Supplementary Heads of Argument in Chawira & 13 Others v Minister of Justice & 2 Others

The Applicants make the following further submissions in response to the Respondents’ Heads of Argument.

APPLICANTS’ CASE IN SUMMARY

The Applicants have spent periods of between 2 and 18 years on death row (see the table on page 3 of the First Applicant’s Founding Affidavit). Their broad submission is that as a result of the protracted periods they have spent on death row in uncertainty and torment under threat of execution, the carrying out of their sentences would constitute an inhuman and degrading punishment. Their sentences therefore fall to be commuted by this Honourable Court as a judicial remedy to protect their constitutional rights, in particular under section 53 of the Constitution.

In advancing the above submission the Applicants invoke the reasoning of the Supreme Court of Zimbabwe in the Catholic Commission case, which decided that detention on death row for more than 2 years rendered the death sentence unconstitutional. They also pray in aid the virtual consensus in common law jurisdictions retaining the death penalty, that there comes a point following the passing of a sentence of death after which carrying it out would be inhuman and degrading. The most recent finding to this effect was the ruling of the Supreme Court of Uganda in the Kigula case, but many other examples are cited in the Applicants’ Heads of Argument. Different views have been taken in different domestic and international jurisdictions about when that point is reached, but the principle is the same. Under Zimbabwe’s current Constitution, there is no reason why that principle should not be applied in Zimbabwe.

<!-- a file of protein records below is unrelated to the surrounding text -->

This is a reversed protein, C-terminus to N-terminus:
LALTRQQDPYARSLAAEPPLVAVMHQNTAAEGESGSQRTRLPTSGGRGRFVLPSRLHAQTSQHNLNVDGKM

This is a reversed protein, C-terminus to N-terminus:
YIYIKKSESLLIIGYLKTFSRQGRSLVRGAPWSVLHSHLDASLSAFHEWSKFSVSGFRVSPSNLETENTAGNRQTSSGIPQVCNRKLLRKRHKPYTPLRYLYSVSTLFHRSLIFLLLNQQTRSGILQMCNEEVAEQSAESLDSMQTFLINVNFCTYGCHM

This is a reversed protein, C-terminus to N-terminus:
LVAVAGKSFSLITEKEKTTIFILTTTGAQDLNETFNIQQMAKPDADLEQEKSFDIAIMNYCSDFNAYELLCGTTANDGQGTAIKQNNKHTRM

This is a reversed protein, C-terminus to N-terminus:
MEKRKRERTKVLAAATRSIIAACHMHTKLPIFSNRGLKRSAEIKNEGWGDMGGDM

The previous Constitution was amended in an attempt to deflect the Supreme Court’s conclusions in the Catholic Commission case. But the proviso inserted into the previous Constitution with that objective has not been preserved in the current Constitution, and it is the protection of the current Constitution that the Applicants invoke. For that reason, the Respondents’ attempts to rely on S v Nyambo, which was decided under the amended previous Constitution, are misplaced: see paragraphs 6.1-6.6 below.

The Applicants also reject the Respondents’ suggestion that their only remedy is to seek executive clemency. That reasoning offends against the separation of powers. It ignores the distinction between the prerogative of mercy and the Applicants’ entitlement to secure judicial protection of their rights under the Constitution. Accepting the Respondent’s submission on this point would be an abrogation of the Constitutional Court’s role as protector of those rights.

The Applicants also raise a supplementary point about the conditions endured by death row prisoners in Zimbabwe. They submit that their protracted detention in the inhuman and degrading conditions described in the evidence constitutes a distinct violation of their right to protection from inhuman and degrading treatment. This is separate from and additional to the torment and inhumanity of being held for a protracted period under threat of execution. For those Applicants who have spent a shorter period of time on death row, the inhumanity of their conditions of detention underscores their claim to have their sentences commuted, even if the Court were to conclude that 2 years spent in anticipation of death is not sufficient by itself to render execution unconstitutional. For those applicants who have spent longest on death row, the Court may conclude that the totality of constitutional violations – very protracted detention in anticipation of execution plus grotesque conditions of detention – requires a remedy going beyond mere commutation to life imprisonment. A determinate period of imprisonment might be appropriate. In any event, the Applicants recognise that the different facts in their individual cases, and the different periods of time they have spent on death row, may be reflected in the individual findings and the remedies afforded by the Court. But all the Applicants maintain that they are entitled, at the least, to commutation of their death sentences to life imprisonment.

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